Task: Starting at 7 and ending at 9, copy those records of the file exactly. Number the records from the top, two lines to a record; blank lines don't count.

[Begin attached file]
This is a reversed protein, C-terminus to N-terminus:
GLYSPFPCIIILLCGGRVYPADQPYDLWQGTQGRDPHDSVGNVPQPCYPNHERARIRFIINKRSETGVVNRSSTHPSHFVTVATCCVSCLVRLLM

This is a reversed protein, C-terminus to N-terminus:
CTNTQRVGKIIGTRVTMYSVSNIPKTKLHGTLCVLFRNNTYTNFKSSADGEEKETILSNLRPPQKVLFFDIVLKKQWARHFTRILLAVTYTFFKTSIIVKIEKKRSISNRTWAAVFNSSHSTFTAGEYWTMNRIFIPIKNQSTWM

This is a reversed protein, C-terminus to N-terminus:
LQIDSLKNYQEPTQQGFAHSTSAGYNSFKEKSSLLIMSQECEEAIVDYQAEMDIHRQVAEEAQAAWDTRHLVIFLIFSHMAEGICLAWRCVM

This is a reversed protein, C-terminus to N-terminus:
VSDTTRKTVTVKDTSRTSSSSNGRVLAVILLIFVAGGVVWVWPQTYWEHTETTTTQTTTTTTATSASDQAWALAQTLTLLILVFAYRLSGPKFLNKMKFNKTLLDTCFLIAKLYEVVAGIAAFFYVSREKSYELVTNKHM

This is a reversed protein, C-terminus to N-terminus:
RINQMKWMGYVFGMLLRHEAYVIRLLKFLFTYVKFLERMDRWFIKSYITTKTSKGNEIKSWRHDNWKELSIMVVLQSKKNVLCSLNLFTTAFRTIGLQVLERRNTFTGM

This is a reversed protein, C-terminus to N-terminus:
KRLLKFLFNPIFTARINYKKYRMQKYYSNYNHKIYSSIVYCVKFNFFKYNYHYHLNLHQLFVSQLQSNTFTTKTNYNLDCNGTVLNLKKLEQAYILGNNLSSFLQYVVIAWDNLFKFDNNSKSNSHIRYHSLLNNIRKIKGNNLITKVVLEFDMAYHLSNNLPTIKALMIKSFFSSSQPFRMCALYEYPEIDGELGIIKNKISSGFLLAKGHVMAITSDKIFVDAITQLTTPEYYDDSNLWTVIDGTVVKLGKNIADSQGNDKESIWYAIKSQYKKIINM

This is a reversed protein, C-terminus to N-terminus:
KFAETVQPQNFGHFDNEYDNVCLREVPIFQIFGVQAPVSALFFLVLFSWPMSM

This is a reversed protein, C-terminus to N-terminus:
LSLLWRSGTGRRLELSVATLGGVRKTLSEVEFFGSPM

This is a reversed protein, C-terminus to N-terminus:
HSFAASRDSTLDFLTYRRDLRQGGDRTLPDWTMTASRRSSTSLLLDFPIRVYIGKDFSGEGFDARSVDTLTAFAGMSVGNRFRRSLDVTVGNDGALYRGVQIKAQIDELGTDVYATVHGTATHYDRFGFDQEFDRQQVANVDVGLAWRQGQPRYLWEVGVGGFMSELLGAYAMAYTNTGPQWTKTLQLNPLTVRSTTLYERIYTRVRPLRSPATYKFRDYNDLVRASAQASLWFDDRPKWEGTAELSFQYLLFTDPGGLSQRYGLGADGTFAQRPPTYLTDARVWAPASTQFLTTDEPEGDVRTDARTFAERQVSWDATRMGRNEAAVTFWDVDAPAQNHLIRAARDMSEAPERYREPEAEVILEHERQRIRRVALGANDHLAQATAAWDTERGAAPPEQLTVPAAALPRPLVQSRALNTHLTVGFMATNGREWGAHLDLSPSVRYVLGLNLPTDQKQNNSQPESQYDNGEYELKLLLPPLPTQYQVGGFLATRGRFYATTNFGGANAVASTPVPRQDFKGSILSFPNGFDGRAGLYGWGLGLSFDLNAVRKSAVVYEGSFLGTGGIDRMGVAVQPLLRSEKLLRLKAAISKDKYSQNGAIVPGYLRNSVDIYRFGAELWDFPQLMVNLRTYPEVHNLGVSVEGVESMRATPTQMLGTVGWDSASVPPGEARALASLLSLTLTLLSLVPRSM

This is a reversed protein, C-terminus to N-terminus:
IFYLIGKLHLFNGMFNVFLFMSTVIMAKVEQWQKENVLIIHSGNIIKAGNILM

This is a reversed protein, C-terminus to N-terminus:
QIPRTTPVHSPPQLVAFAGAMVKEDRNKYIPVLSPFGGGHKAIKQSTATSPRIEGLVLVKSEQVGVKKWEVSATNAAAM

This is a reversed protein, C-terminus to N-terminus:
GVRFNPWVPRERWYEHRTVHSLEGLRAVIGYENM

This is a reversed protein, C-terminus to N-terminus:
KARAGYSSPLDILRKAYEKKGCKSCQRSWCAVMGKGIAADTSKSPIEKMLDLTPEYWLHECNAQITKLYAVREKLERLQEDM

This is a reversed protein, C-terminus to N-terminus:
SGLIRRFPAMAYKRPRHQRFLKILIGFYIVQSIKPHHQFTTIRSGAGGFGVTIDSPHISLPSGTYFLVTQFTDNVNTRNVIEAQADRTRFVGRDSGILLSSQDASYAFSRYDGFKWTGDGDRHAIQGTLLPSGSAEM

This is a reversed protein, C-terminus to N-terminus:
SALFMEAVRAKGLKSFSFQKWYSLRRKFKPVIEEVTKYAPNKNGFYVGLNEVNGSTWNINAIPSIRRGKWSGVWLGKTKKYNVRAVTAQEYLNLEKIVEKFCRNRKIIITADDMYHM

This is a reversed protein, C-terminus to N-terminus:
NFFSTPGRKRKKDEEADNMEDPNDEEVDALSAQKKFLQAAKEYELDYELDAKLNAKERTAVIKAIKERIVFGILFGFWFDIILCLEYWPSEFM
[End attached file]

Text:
This is a reversed protein, C-terminus to N-terminus:
KFAETVQPQNFGHFDNEYDNVCLREVPIFQIFGVQAPVSALFFLVLFSWPMSM

This is a reversed protein, C-terminus to N-terminus:
LSLLWRSGTGRRLELSVATLGGVRKTLSEVEFFGSPM

This is a reversed protein, C-terminus to N-terminus:
HSFAASRDSTLDFLTYRRDLRQGGDRTLPDWTMTASRRSSTSLLLDFPIRVYIGKDFSGEGFDARSVDTLTAFAGMSVGNRFRRSLDVTVGNDGALYRGVQIKAQIDELGTDVYATVHGTATHYDRFGFDQEFDRQQVANVDVGLAWRQGQPRYLWEVGVGGFMSELLGAYAMAYTNTGPQWTKTLQLNPLTVRSTTLYERIYTRVRPLRSPATYKFRDYNDLVRASAQASLWFDDRPKWEGTAELSFQYLLFTDPGGLSQRYGLGADGTFAQRPPTYLTDARVWAPASTQFLTTDEPEGDVRTDARTFAERQVSWDATRMGRNEAAVTFWDVDAPAQNHLIRAARDMSEAPERYREPEAEVILEHERQRIRRVALGANDHLAQATAAWDTERGAAPPEQLTVPAAALPRPLVQSRALNTHLTVGFMATNGREWGAHLDLSPSVRYVLGLNLPTDQKQNNSQPESQYDNGEYELKLLLPPLPTQYQVGGFLATRGRFYATTNFGGANAVASTPVPRQDFKGSILSFPNGFDGRAGLYGWGLGLSFDLNAVRKSAVVYEGSFLGTGGIDRMGVAVQPLLRSEKLLRLKAAISKDKYSQNGAIVPGYLRNSVDIYRFGAELWDFPQLMVNLRTYPEVHNLGVSVEGVESMRATPTQMLGTVGWDSASVPPGEARALASLLSLTLTLLSLVPRSM